large amounts of pure white text appear on the screen. The problem
is only temporary and goes away once a darker color is displayed.
The "blotchiness" that accompanies all white backgrounds
is rarer, but worth noting due to its severity. Sometimes, the large
amount of electrons bombarding the screen will cause the metal shadow
mask to literally warp, causing the middle sections of the screen
(which get the hottest) to become muddied. Newer televisions can avoid
most of this problem.
How To Avoid Problems
As a general rule of thumb, avoid large areas of bright color. Keeping
your white backgrounds to 90% brightness is advisable, although going
a little lower than that certainly can't hurt. Computer users may
also appreciate a toned-down background; bright white, while
not damaging to computer monitors, can be painful to view.
Color Consideration #2
- Sufficient Luminance Variation
When the technology to create color television became widely available
in the early '50s, the larger question was how a color television
signal could be broadcast in such a way that black and white televisions
could decode it into a black and white signal.
While several standards were considered,
(National Television Standards Committee) Standard of 1953 was adopted
because it managed to encode a "backward-compatible" color
TV signal that needed no more bandwidth than a standard black and
white signal. The way in which this was accomplished, while ingenious,
created inherent limitations for the medium, many of which are apparent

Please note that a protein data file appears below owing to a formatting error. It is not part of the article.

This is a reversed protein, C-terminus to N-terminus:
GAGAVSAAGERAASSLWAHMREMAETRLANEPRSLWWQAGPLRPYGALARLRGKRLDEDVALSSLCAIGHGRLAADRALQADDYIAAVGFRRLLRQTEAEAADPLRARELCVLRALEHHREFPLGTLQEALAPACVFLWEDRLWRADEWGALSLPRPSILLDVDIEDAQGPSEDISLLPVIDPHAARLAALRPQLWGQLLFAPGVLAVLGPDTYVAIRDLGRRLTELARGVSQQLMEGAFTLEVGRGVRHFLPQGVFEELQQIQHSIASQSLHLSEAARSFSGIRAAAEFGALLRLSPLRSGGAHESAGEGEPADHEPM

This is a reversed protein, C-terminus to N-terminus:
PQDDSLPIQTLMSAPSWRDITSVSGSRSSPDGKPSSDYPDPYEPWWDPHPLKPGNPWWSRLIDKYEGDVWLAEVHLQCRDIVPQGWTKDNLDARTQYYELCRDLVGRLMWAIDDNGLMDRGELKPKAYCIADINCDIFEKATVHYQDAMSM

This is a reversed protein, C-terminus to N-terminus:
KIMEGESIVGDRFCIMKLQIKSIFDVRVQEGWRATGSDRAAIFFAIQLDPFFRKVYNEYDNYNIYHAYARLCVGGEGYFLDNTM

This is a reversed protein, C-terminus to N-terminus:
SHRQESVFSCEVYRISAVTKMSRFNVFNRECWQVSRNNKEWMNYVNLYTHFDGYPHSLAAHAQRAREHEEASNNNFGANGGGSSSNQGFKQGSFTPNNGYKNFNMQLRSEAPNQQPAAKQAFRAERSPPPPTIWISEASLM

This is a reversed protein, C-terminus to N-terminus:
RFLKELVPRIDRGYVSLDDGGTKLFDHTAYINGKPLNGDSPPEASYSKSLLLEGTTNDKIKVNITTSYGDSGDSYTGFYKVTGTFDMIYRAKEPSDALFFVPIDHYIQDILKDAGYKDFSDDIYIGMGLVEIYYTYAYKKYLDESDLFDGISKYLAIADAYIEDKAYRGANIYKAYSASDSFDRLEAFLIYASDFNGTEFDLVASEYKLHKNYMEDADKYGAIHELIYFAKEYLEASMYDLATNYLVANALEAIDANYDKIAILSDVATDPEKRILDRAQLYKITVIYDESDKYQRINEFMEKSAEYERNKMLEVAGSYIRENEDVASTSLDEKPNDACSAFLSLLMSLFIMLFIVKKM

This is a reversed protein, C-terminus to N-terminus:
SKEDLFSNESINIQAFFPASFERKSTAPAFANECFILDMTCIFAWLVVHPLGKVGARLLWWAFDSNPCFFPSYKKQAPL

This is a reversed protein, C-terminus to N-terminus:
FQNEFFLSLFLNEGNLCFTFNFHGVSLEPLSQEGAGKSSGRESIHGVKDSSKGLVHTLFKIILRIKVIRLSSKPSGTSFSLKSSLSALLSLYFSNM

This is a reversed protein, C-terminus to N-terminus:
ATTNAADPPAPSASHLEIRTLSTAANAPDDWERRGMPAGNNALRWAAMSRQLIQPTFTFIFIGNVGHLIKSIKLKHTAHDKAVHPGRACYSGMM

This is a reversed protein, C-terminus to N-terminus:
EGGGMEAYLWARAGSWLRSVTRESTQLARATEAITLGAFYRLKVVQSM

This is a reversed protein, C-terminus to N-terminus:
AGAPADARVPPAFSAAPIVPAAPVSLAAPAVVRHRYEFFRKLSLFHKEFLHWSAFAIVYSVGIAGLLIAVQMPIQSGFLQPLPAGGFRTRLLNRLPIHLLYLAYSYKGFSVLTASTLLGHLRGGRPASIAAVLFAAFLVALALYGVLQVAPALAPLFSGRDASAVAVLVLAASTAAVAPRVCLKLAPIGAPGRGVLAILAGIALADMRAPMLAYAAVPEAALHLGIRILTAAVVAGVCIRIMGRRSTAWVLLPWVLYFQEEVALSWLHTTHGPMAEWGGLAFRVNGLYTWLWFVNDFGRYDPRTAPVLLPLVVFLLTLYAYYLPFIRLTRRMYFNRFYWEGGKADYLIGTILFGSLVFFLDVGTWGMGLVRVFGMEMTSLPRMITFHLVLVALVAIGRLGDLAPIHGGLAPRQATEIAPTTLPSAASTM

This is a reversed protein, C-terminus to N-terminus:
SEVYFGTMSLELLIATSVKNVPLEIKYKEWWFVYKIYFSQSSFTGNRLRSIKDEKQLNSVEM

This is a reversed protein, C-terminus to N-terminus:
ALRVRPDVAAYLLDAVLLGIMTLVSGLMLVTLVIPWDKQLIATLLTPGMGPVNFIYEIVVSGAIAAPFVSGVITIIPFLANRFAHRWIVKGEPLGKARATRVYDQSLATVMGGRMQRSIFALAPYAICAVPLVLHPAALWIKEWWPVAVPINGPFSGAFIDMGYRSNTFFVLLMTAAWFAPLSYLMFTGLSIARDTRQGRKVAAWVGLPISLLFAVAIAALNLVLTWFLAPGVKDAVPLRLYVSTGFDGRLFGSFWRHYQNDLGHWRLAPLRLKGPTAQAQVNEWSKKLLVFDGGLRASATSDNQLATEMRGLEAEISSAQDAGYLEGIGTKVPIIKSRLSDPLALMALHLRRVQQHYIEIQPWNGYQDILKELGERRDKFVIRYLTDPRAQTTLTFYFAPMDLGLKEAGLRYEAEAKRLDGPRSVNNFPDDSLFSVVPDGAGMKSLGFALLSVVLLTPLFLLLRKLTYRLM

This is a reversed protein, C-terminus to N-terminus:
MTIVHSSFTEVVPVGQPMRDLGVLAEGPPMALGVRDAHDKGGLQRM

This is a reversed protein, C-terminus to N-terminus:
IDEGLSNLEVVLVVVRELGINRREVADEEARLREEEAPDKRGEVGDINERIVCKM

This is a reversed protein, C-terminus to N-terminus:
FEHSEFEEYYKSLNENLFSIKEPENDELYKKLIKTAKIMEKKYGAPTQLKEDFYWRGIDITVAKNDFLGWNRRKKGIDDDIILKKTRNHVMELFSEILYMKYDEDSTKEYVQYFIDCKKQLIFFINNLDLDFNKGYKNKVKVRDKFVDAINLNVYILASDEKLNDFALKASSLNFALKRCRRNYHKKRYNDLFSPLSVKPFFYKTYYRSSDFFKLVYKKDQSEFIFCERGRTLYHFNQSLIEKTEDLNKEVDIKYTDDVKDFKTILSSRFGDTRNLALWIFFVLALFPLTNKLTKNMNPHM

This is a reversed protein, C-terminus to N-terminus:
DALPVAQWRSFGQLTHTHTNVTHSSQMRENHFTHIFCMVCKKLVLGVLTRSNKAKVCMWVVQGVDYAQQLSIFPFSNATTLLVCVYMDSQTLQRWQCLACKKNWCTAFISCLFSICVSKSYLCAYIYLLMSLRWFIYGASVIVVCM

today when viewing Web pages on a television.
Constructing Color Signals
The color television video signal created by the NTSC is actually
made up of two different parts, the luminance information (Y) and
the chrominance information (U&V). A black and white television displays
only the luminance signal, while a color television displays both
luminance and chrominance. Understanding the interactions between
luminance and chrominance is crucial to understanding the limitations
of color television.
The Y, or luminance value, is actually a "weighted average"
of the R,G and B values for a given color. The human eye perceives
green as being brighter than it really is, and blue much less bright.
By constructing a luminance signal that is biased toward certain colors,
a brightness signal that approximates human color perception can be
The equation that is used when encoding
the luminance signal is:
.3R + .59G + .11B
This means that the green component is
given the most weight and the blue the least when determining the
luminance of a pixel. Thus, green and red objects will appear brighter